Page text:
Is the 13th month required? Yes.
Well, it kind of depends…
But, what is the 13th month bonus?
Once you start to feel the chill in the air, Filipino workers start anticipating for that most magical day of the year.
No, not Christmas day. That’s a close 2nd though. What I’m talking about is the day they get their 13th month bonus.
Does the Philippines have a secret calendar that nobody else in the world knows about?
The 13 month bonus is actually an employee benefit unique to Filipino workers. It was first given back in the late 1970’s under the administration of Ferdinand Marcos (yes, that Marcos). This law (Presidential Decree 851) basically says that at the end of the year, workers are entitled to an extra month’s salary.
This was done to achieve a few things:
- give workers more money during the Christmas holidays
- stimulate the holiday economy
- reduce absenteeism
- reduce worker sluggishness during the holidays.
This has been the practice in the Philippines for generations. To adapt to this, most employers automatically add in the 13th month bonus as part of labor costs.
Also, this benefit isn’t automatically given. Most business owners require employees to work at least 3 to 6 months to avail it. How much a worker would receive would depend on how long he or she has worked. The amount could also be less if the worker has too many unauthorized absences or punctuality problems.
Now that you have a general idea of what the 13th month benefit is, let’s dive into the math.
Computing for the 13th Month bonus
Let’s say you have an Filipino VA, Mario, who you pay P12,000 a month. He started working for you April of this year. How much is he entitled to get for his 13th month?
Here’s the basic formula:
Since Mario is earning P12,000 per month, you need to divide that number by 12 for the 12 months of the year.
You get P1,000. For every month Mario has been working for you, he is entitled P1,000 for his 13th month.
If he started working for you in January, he would get the full month’s salary, P12,000. But since Mario only started in in April, that means he’s only been working 9 months. So he’s only entitled P9,000 in his 13 month bonus.
Here’s the formula with the sample:
Another Way To Compute the 13th Month
If have a VA on a part-time or hourly basis, another way to compute for the 13th month is to get the total of how much you’ve paid them for a year and divide it by 12 months. Let’s say you’ve paid your part-time virtual assistant P72,000 for the year. You can simply divide that number by 12 and you have the 13th month bonus amount.
This formula works better if you also have some special virtual assistants that aren’t hired full time, but you feel also deserves the 13th month.
Do I Really Need to Pay 13th Month?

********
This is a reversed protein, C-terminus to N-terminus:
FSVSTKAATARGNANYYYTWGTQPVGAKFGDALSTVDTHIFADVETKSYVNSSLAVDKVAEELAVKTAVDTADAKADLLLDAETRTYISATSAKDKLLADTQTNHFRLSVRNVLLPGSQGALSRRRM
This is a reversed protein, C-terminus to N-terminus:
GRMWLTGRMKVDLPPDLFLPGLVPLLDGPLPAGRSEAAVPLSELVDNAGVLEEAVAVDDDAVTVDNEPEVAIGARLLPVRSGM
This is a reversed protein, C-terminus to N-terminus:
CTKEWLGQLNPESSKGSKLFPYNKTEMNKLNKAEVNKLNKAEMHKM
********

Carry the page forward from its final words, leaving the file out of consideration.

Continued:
It’s a benefit we strongly encourage because it’s really a good motivator for employees. Getting their 13th month on time and in full can sometimes make the difference between having a great Christmas or just getting by.
But I agree that there are some cases that the 13th month doesn’t apply.
It is legally required if you’ve set up shop in the Philippines. Like if you’re registered in the Philippines, you have office space there and you’re paying taxes. But otherwise, not really.
If you’re paying your worker by the hour, the 13th month bonus might not make sense.
If your virtual assistant doesn’t do long term work for you, or they work mainly on short term projects with gaps in between tasks, then the 13 month bonus wouldn’t work as well.
But just because they’re not entitled to a bonus doesn’t mean you can’t send them a little extra over the holidays.
Anything Else I Should Know?
Remittances to the Philippines usually peak during the last quarter of the year. And if you send your 13th month in the last few weeks in December, you’ll run into multiple bank holidays. So if you want your virtual assistant to receive their 13th month on time, send it early. The first week of December is usually best.
Or ask your VA if they want to receive their bonuses on January (some prefer this). That way, you can avoid any salary issues over the holidays.
Do you have any other burning questions about outsourcing you need answers to? Let us know in the comments below and we’ll try to answer them in future blog posts.
Julia has been working for OnlineJobs.ph since 2012, first as a writer and now as its social media manager and content development specialist. She also founded the Davao Virtual Assistants Association, the biggest VA association in Davao City.
She’s a full-time wife and mom and volunteers her time as an internet rights advocate.
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